'The China Syndrome' Review: I Feel It
During our foray into Disaster Movie Month, we've seen more than our fair share of total duds, but haven't really been exposed to many successful films. The China Syndrome may be the best disaster movie ever made, not solely because Jack Lemmon won the Oscar for best actor, but because it doesn't pander to the audience with poor screen-writing or cookie cutter characters. It also happens to stand the test of time as a culturally relevant look at the nuclear power industry and what happens when truth gets covered with lies.
The basic premise of the film is that a local TV news reporter, played by Jane Fonda, along with her cameraman, played by Michael Douglas, are witnesses to a nuclear accident while filming a fluff piece on the new nuclear power plant. They watch as the shift supervisor, played by the incomparable Jack Lemmon, barely averts the disaster by mere seconds; a disaster that could have destroyed a major portion of California. Unbeknownst to the plant manager, the whole disaster is filmed by the intrepid reporters, who try to get it aired on their station yet are stopped when the plant's PR team intervenes. The rest of the movie has Douglas, Fonda, and Lemmon working together to try and prevent "the China syndrome" from occurring. The syndrome in question has the reactor core of the plant burning through the containment unit and being so hot that it would burn all the way to China.
The real genius portion of the film is that it's a disaster film that doesn't actually feature a disaster; it just mentions an event that never happens. The real suspense of the film comes from the buildup as to whether or not the plant will actually meltdown, or if Lemmon and crew are able to prevent the tragedy. It's more of a thriller than a disaster film, which makes it more successful overall than any movie I've watched until this point for the marathon. The way the film approaches the disaster truly elevates the stakes of the film without approaching melodrama. It also helps that the disaster of the film is realistic in nature as opposed to say, a tornado filled with sharks.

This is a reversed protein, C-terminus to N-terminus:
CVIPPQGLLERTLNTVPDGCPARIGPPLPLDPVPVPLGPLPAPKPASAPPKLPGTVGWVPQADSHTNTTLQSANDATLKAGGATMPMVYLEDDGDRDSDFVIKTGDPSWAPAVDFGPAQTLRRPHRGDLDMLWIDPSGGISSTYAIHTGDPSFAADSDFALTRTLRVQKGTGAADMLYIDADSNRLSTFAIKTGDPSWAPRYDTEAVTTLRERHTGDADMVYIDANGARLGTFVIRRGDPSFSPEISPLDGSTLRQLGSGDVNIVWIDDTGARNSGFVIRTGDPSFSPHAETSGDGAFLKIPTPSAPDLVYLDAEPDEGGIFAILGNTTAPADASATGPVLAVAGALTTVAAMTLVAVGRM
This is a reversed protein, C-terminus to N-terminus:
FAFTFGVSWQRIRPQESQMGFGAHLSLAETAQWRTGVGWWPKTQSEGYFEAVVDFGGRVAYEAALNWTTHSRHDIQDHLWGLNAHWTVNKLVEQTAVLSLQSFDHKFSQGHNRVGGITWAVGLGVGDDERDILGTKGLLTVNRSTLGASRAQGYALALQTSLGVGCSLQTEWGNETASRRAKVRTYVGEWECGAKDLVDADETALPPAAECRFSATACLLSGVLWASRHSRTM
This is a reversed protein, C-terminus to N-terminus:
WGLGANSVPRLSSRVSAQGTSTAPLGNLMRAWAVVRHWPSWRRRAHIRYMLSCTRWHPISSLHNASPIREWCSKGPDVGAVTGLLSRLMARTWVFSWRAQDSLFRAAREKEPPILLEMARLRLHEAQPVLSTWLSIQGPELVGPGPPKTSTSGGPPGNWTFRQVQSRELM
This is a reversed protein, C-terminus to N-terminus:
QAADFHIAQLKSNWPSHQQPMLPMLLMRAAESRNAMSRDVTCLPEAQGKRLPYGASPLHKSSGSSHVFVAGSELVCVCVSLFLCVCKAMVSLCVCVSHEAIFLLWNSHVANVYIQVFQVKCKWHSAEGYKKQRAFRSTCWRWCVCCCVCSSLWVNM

Jack Lemmon, while being one of my all time favorite actors, has one of his best performance in the film, better than even his turn as Shelley Levine in Glengarry Glen Ross. He is conflicted as the shift supervisor, as he wants to do the right thing but at the same time not lose his job. It's a fantastic performance, since Lemmon is the master of truly humanizing his characters. He is able to make you feel for him without approaching melodrama or forced emotion. It's truly a master class in dramatic acting, and worthy of the accolades it received.
While Lemmon did win an Oscar for his performance, both Fonda and Douglas are standouts in the film. Fonda doesn't want her character to be seen as just a pretty face who does fluff pieces for the news, which is why she strives to discover the truth behind the plant. She's a woman in a man's world who takes no shit from her bosses and shows true strength and courage in the film. Along with her, Douglas is defiant and cocky, a role that he pulls off quite well. He refuses to listen to authority and does what he believes is right, regardless of the ethical ramifications of his actions. It's refreshing to see characters in a disaster movie that are actual human beings and not just stereotypical representations.
The China Syndrome doesn't need grandiose explosions or huge set pieces to succeed as a disaster movie; it's terrifying due to the plausibility of the scenario. Along with the fact that it features outstanding performances from three of Hollywood's finest actors, it breaks the mold of what a disaster movie can be. If Hollywood made more disaster movies like The China Syndrome and less like Knowing, the sub-genre could be taken more seriously as a whole.
Final Say: Watch It